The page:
This section is from the book "Smith's Family Physician", by William Henry Smith. See also: Natural Physician's Healing Therapies: Proven Remedies that Medical Doctors Don't Know.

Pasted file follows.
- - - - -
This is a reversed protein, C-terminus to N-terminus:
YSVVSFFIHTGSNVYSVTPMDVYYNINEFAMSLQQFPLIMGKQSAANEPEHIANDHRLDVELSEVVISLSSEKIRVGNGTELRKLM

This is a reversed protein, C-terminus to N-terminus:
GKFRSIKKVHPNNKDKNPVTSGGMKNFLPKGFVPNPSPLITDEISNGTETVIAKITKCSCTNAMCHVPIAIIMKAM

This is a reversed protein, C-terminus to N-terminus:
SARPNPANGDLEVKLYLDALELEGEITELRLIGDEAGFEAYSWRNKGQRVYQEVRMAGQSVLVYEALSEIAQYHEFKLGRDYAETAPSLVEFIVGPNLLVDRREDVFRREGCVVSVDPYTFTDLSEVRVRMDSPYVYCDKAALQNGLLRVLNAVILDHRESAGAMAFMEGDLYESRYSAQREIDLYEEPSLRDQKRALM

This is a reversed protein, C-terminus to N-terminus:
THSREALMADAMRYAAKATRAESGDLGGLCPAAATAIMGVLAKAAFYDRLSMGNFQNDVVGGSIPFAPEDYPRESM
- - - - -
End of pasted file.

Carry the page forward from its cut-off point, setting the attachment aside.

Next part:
We may ask then, which of these two sets of premises, the cowhouse and yard, or the premises where the milk was sold, furnished the contagion of the milk? To take the cow-yard first, there were present as possible sources of Typhoid effluvia the foul receiver in the centre of the open yard, and the foul water tank over the cottage. I think we may absolve the latter at once, inasmuch as it is improbable that water would have been added to the milk here while there was plenty at the place of business whither the milk was to be carried. With respect to the foul receiver in the yard, I should place little value on any objection to it as a probable source of contagion on the mere ground of offensive effluvia not being noticed, so long as it could be shown on independent grounds that Typhoid fever had actually been contracted by any person or number of persons from exposure to its emanations, or that it was probable that the milk had been sufficiently exposed to the chance of absorbing the contagion proceeding from it. It seems to me that any emanations from the gully would, before reaching the cowhouse, have been too diluted to produce mischief in this way; while it is understood that the only other possible exposure it could have, would have been during the carriage of the milk through the open air near it. Was there, then, any independent evidence of the gully or receiver actually giving off Typhoid contagion into the atmosphere of the yard? It was a yard in which a good deal of business was carried on. Horses were stabled there, vans were washed near the gully, etc. As a fact, people employed about this yard were attacked with fever. Thus, 1st, one of the earliest, if not the very earliest case, happened in the person of a boy who was a "useful" boy about both premises-in the stables, and at the cowhouse and yard. He was so ill on July 3d that he was sent home to his mother, at Finchley, where he died of Typhoid on July 25th. 2nd. The dairyman himself, who personally milked and managed the cows, spending much of his time in the yard, was attacked early-namely, on July 9th. 3rd. The young woman at the cottage in the yard was attacked the very same day. 4th. A man who worked in the yard habitually, chiefly about the stables there and on the business premises, washing vans in the yard, etc., but who had nothing to do with the cows or dairy business, was attacked with fever early-viz.: on July 7th. 5th. Another young man, similarly occupied, was attacked on August 10th. 6th, and lastly, a cowman who came newly to work at the yard, and to take the place of the master, who was ill, in milking and managing the cows, about the beginning of August, was taken ill with Typhoid on August 27th. But in none of these cases was the certainty or probability of the dairy milk having been taken excluded. It cannot be asserted with certainty that they got their fever from a contagion evolved into the atmosphere at the cow-yard. In the first instance the boy lived on the business promises, and had his meals there, including breakfast and tea. In the second case, the same observation holds--good. In the third case, the girl had certainly taken the milk habitually up to a period within that of the incubation of Typhoid. In the fourth instance the man told me that he occasionally took his meals at the coffee house, or his tea at his mother's house, both supplied from the dairy. In the fifth case the young man habitually took his meals at the above-named coffee shop, and also sometimes carried out the milk. The sixth case alone can be supposed to have probably originated in the effluvia of the yard. This was the cowman, who boasted that he always got his milk pure, for that he drank half a pint every morning early while milking the cows, and that what he used at home with his family was taken from the cowhouse direct, in a bottle. I may observe here, that in this case the disease was confined to himself, no one else of his family or in the house getting Typhoid. But, then, as he also carried out milk from the dairy, he had the opportunity of quenching his thirst from the cans, whether he availed himself of it or not. He says he never drank any water on either of the premises, as "he does not like water." Throughout my inquiry I have met with no other case of Typhoid among men engaged at the yard, than those I have mentioned. It appears therefore to me that the evidence of Typhoid emanations into the atmosphere of the yard fails to be satisfactory.